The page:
Grand Prairie View by Jeff McSweeney
“You don’t always know what you’re going to be.” Really? Sounds a bit clichéd to me but when Steve Bobbitt told me this in the middle of our conversation, it could not be more fitting.
Steve is a life-long Peorian boasting that he was born July 6, 1953 at Methodist Hospital. He graduated from Richwoods, class of ’71, the same year “Maggie May” came out, took some college courses towards an engineering degree then hired on at Caterpillar where he worked in the Tech Center.
We have all seen him around town and to look at him one would think he has carried the Rod Stewart persona his entire life. “Not so,” says Steve, “around 1993 my hair started to go gray and instead of dying it black I went blonde.” Comparisons to Rod Stewart began immediately. He grew his hair out and with the help of some talented hair stylists solidified his future, commenting on this phenomenon Steve said, “It’s Rock-N-Roll, it’s all about the hair.”
Steve was member of a band in high school that emphasized Grand Funk Railroad tunes but he never really considered himself a singer. Soon after the blonde hair revolution a high school friend, Sue Anderson, who sang at the Brass Rail, asked him to fill in between sets to fill time. Even though he was admittedly a less-than-gifted singer at the time he gladly accepted and started a following of his own, which made Steve, the singer and the bar owner ecstatic. He worked on his singing talent and has grown considerably over the years.
Again, he adopted the persona in 1993 while still working at Caterpillar. “They were very supportive to me, especially since I was the odd guy out,” said Steve. In 2003 he accepted early retirement deciding to see what he could do with this identity.
He has met Rod Stewart many times over the years. The first time was when the iconic KZ93 hosted a contest for front row tickets to a concert at the MARK of the Quad Cities. Steve was part of the promotion and accompanied the winners on the trip. Steve learned what Rod was wearing on the tour, dressed in the same outfit and sat in the front row. Not knowing what to expect the band and Rod were very positive, especially when they welcomed the group backstage.
The band, The Young Turks, formed right after his retirement and in the years have developed a song list that could fill four hours. The band gets together for 10 to 12 events a year. They have performed at casinos, festivals, the Par-A-Dice several times, mostly throughout the mid-West.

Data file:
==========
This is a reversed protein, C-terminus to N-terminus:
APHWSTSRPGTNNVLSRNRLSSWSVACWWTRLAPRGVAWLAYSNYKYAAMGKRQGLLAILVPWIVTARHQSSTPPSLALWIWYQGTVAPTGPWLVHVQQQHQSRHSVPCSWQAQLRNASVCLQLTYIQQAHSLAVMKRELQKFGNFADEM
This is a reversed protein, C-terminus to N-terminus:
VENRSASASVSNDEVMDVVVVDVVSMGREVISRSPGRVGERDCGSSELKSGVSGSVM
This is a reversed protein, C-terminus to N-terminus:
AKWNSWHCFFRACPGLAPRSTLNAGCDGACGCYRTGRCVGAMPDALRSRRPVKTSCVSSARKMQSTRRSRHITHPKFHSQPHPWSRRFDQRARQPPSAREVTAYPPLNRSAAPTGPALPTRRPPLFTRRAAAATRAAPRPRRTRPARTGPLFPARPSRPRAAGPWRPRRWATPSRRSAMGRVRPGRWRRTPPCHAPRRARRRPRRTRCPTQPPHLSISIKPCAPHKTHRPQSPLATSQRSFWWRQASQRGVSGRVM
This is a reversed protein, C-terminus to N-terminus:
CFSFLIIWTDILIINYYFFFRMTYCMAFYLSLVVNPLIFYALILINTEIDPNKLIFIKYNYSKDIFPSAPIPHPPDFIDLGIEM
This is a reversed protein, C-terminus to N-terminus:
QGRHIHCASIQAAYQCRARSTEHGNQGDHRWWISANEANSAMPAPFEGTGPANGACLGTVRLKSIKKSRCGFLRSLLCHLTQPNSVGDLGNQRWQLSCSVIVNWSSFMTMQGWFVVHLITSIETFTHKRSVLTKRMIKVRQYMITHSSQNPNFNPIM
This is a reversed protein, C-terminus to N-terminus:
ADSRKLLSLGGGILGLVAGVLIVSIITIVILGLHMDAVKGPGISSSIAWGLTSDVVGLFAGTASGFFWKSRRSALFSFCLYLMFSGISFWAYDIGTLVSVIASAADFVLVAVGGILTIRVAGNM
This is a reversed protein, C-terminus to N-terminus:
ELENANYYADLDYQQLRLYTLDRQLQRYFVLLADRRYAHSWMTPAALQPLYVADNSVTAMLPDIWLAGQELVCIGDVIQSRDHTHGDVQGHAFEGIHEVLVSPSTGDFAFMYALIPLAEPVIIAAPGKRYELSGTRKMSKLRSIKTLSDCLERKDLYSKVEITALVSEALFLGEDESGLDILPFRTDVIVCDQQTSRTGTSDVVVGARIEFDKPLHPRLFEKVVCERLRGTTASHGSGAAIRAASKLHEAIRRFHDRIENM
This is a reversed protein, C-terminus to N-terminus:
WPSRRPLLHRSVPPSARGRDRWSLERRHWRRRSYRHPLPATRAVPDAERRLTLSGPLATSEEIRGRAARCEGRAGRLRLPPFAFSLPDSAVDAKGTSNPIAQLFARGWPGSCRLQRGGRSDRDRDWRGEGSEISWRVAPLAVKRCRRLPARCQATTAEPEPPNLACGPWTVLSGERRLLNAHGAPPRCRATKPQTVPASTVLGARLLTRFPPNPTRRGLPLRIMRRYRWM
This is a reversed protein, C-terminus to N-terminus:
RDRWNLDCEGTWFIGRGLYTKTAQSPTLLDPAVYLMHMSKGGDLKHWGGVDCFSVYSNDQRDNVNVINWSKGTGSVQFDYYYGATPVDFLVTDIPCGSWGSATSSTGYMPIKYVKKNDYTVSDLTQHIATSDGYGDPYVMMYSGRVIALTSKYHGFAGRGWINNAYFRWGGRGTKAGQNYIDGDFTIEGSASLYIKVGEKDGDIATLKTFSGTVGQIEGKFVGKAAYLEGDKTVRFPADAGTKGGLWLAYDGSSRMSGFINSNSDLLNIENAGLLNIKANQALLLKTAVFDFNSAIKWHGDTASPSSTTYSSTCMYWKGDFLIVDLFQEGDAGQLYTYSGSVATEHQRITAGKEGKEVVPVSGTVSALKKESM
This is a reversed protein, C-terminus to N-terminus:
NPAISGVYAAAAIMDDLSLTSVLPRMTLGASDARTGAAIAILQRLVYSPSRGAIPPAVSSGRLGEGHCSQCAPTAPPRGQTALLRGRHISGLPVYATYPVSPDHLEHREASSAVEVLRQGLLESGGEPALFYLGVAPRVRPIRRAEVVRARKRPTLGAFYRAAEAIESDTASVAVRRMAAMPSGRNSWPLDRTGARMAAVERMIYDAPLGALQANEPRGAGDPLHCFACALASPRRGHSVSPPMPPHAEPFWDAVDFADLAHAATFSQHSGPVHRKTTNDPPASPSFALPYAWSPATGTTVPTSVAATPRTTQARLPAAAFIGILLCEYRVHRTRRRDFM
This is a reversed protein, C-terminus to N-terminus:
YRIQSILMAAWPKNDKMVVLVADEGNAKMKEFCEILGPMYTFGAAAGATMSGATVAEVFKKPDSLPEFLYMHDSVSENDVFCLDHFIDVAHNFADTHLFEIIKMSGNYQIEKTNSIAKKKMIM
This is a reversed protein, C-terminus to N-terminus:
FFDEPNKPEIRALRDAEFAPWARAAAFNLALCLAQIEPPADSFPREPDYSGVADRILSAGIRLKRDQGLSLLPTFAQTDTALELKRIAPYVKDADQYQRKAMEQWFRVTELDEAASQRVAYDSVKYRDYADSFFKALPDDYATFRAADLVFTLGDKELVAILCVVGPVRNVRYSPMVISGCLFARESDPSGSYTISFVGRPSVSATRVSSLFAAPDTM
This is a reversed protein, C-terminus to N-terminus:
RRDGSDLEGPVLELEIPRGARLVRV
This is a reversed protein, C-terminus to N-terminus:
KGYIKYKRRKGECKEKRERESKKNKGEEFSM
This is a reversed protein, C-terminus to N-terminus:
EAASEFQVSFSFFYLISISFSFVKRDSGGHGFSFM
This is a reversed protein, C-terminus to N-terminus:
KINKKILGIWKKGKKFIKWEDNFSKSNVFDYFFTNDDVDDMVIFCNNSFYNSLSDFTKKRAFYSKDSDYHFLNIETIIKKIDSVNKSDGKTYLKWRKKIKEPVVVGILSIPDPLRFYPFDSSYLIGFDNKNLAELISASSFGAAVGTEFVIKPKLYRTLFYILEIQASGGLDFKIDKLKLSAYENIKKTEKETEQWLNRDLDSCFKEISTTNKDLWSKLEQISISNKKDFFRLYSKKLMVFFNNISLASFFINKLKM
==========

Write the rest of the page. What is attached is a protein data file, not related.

As a solo act Steve has been to nearly every state in the union. He credits his association with Elvis impersonators for growing his notoriety. They have shown him how to market himself and have given him an outlet for his talents by being the master of ceremonies at numerous Elvis competitions.
While most of the songs appeal to fans of a certain age, those in their fifties, he is thrilled with Rod’s evolution over the years that allows him to sing a wide variety of music from classic rock to the standards. “Fans have come up to me after my concerts telling me they never knew Rod sang so many different songs and that they were going to buy his CDs,” said Steve. This is really handy for events that may feature many different generations, Rod’s songs are naturally popular but everybody enjoys the music as a whole.
In 2013 Peoria’s Young Professionals Organization pursued the All American City award featuring Steve and Rod’s classic, “Forever Young.” This project was a highlight of Steve’s life, being able to give back to a city he loves so much. See the video at: http://youtu.be/HanJnGg4ZP4
Steve’s calendar is typically full 8 months out, working mostly weekends. He is fortunate to work across the country performing in Las Vegas and especially Florida where he has an ideal fan base. His favorite songs to sing feature Rod’s classics, “Hot Legs” and “Stay with Me.”
Driving around Peoria during the Summer you may see Steve mowing lawns. “People get a kick out of seeing me mowing.” said Steve. “A buddy of mine, Dave Streitmatter, owns a lawn care company and years ago he asked me to help between gigs. It really helps me keep my tan and the customers brag, ‘Rod Stewart mows my lawn.’”
Being in the mobile digital age people don’t need to be in any one town but Steve loves Peoria and will never leave.
Steve is definitely novel material. His energy, optimism and life story are so Peoria.
Check out his website at: www.rodstribute.com and e-mail him at firstname.lastname@example.org.
Grand Prairie View
Created as a vehicle to explore the people, places and events of Central Illinois that will provide the foundation of a novel, Grand Prairie View evolves. The elements featured in this column may or may not make the final novel, this is a vehicle for exploration and discovery.
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